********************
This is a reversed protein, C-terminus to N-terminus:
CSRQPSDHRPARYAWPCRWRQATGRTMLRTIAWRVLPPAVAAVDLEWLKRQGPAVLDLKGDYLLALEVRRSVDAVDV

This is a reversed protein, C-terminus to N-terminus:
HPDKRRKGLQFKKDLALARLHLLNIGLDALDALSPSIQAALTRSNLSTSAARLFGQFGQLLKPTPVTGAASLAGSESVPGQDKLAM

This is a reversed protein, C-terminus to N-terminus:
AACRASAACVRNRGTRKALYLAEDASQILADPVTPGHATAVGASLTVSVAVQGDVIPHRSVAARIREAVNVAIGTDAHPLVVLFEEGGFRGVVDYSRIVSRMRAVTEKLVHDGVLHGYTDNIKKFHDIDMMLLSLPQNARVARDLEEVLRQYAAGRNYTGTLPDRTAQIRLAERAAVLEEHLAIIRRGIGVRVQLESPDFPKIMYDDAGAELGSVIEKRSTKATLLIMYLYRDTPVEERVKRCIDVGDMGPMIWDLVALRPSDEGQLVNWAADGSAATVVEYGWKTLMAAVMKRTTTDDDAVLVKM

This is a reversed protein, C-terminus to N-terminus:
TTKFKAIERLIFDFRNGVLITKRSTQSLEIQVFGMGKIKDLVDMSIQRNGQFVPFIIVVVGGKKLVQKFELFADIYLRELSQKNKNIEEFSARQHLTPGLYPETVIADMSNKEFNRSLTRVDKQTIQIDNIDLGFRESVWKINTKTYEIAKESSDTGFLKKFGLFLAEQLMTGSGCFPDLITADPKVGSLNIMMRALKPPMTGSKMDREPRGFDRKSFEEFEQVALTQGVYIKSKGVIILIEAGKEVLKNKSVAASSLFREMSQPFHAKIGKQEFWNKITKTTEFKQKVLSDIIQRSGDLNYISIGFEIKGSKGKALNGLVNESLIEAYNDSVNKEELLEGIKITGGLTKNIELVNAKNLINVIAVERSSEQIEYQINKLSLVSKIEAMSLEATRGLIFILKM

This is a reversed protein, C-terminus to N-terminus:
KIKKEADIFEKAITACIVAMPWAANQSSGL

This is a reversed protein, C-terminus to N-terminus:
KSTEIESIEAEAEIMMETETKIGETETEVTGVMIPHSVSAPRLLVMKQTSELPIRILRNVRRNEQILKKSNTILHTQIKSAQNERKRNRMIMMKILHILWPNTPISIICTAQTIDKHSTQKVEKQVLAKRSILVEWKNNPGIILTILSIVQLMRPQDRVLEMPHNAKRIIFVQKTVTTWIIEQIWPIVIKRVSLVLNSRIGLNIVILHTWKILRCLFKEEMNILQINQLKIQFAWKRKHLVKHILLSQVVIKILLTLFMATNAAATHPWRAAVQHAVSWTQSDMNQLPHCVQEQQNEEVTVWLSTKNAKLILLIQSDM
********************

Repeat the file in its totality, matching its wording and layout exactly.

This is a reversed protein, C-terminus to N-terminus:
CSRQPSDHRPARYAWPCRWRQATGRTMLRTIAWRVLPPAVAAVDLEWLKRQGPAVLDLKGDYLLALEVRRSVDAVDV

This is a reversed protein, C-terminus to N-terminus:
HPDKRRKGLQFKKDLALARLHLLNIGLDALDALSPSIQAALTRSNLSTSAARLFGQFGQLLKPTPVTGAASLAGSESVPGQDKLAM

This is a reversed protein, C-terminus to N-terminus:
AACRASAACVRNRGTRKALYLAEDASQILADPVTPGHATAVGASLTVSVAVQGDVIPHRSVAARIREAVNVAIGTDAHPLVVLFEEGGFRGVVDYSRIVSRMRAVTEKLVHDGVLHGYTDNIKKFHDIDMMLLSLPQNARVARDLEEVLRQYAAGRNYTGTLPDRTAQIRLAERAAVLEEHLAIIRRGIGVRVQLESPDFPKIMYDDAGAELGSVIEKRSTKATLLIMYLYRDTPVEERVKRCIDVGDMGPMIWDLVALRPSDEGQLVNWAADGSAATVVEYGWKTLMAAVMKRTTTDDDAVLVKM

This is a reversed protein, C-terminus to N-terminus:
TTKFKAIERLIFDFRNGVLITKRSTQSLEIQVFGMGKIKDLVDMSIQRNGQFVPFIIVVVGGKKLVQKFELFADIYLRELSQKNKNIEEFSARQHLTPGLYPETVIADMSNKEFNRSLTRVDKQTIQIDNIDLGFRESVWKINTKTYEIAKESSDTGFLKKFGLFLAEQLMTGSGCFPDLITADPKVGSLNIMMRALKPPMTGSKMDREPRGFDRKSFEEFEQVALTQGVYIKSKGVIILIEAGKEVLKNKSVAASSLFREMSQPFHAKIGKQEFWNKITKTTEFKQKVLSDIIQRSGDLNYISIGFEIKGSKGKALNGLVNESLIEAYNDSVNKEELLEGIKITGGLTKNIELVNAKNLINVIAVERSSEQIEYQINKLSLVSKIEAMSLEATRGLIFILKM

This is a reversed protein, C-terminus to N-terminus:
KIKKEADIFEKAITACIVAMPWAANQSSGL

This is a reversed protein, C-terminus to N-terminus:
KSTEIESIEAEAEIMMETETKIGETETEVTGVMIPHSVSAPRLLVMKQTSELPIRILRNVRRNEQILKKSNTILHTQIKSAQNERKRNRMIMMKILHILWPNTPISIICTAQTIDKHSTQKVEKQVLAKRSILVEWKNNPGIILTILSIVQLMRPQDRVLEMPHNAKRIIFVQKTVTTWIIEQIWPIVIKRVSLVLNSRIGLNIVILHTWKILRCLFKEEMNILQINQLKIQFAWKRKHLVKHILLSQVVIKILLTLFMATNAAATHPWRAAVQHAVSWTQSDMNQLPHCVQEQQNEEVTVWLSTKNAKLILLIQSDM